TGC announced that their next conference will be on the topic of “Did Jesus Preach the Gospel?”
Since then there have been a few voices sounding off in response to the video of Carson, Piper, and Keller.
This debate between “gospel scholars” and “pauline scholars” sometimes is framed as either or.
But when the Gospels introduce the gospel (or the good news of the Kingdom, as Jesus says) they are drawing on Isaiah who defines the gospel as hope in the restoration of God’s reign (Isa 52:7, 61:1-3). The good news is when peace, and the release from oppression will be showered on God’s people.
But this only happens through the death of the Suffering Servant. And the Suffering Servant dies as a ransom for many. Therefore the big picture is “God reigns” and his reign is accomplished through Jesus dying for us. When we look at the Scriptures the Gospel is used in both ways.
Below are some of the more salient points that have been brought up concerning this discussion.
- Scot McKnight responds noting that they assume they have the definition of the Gospel right and then move to try and make the Gospels fit this definition. I think he is right to point this out, although I do wonder if they simply did not have time in a three minute video for such a discussion. Nonetheless, if the discussion is the Gospel, we better get our definitions straight.
- McKnight also makes a distinction between the “narrative” of Luke and if “Jesus himself” preached the gospel. Although I would like to see more of where he is going with this, I find myself more confused than helped by this distinction. As a person who confesses that Scripture is wholly true, I believe that we only know Jesus through the entire picture that the Gospels give us. Therefore, to drive this wedge between what Jesus said and how the narrative presents him seems to be pulling on historical-critical strings that divide things which should not be put asunder. McKnight is right that the narrative is not necessarily Jesus’ voice, but focusing on the red letters without the black ones surrounding it turns our Gospels into another Gospel of Thomas. I am sure McKnight does not want to do this, but practically and implicitly is he suggesting this?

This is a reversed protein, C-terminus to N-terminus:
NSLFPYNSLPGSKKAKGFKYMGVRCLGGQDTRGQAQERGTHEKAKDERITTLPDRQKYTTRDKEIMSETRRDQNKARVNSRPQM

- Michael Bird points out some of his agreements with the video but also voices his disagreement with Piper’s view of Luke 18. I see Bird’s point, and think that in its original context, Luke 18 probably did not mean imputation of righteousness. We need to let each text stand on its own.
- Bird has a good warning when he says, “Despite the affirmation of unity between Jesus and Paul, I still suspect that, presuppositionally at least, Paul is still the canon with the canon that Jesus himself needs to be measured by (though the actual conference may prove me wrong on that!). It still sounds like Galatians rather than Matthew is the default setting for thinking about gospel. But I would want to emphasize that one can, with biblical fidelity and theological integrity, preach the gospel from the Gospels without mentioning the words “justification” or “imputation.” I’m concerned that at the end of the day, rather than being canonically balanced in integrating Jesus and Paul, that it will still be Paul-heavy. Cause I’ve heard sermons that effectively go, “Today we’re preaching through the Gospel according to Luke, Luke is wonderful, he reminds me of Romans, so let me preach to you Luke from Romans.”
- On this last point by Bird on the canon within the canon, my Doktorvater (Dr. Pennington) is soon coming out with some arguments in favor of viewing the Gospels as the canon within the canon which I am sure will stir up some healthy rambunctious debates.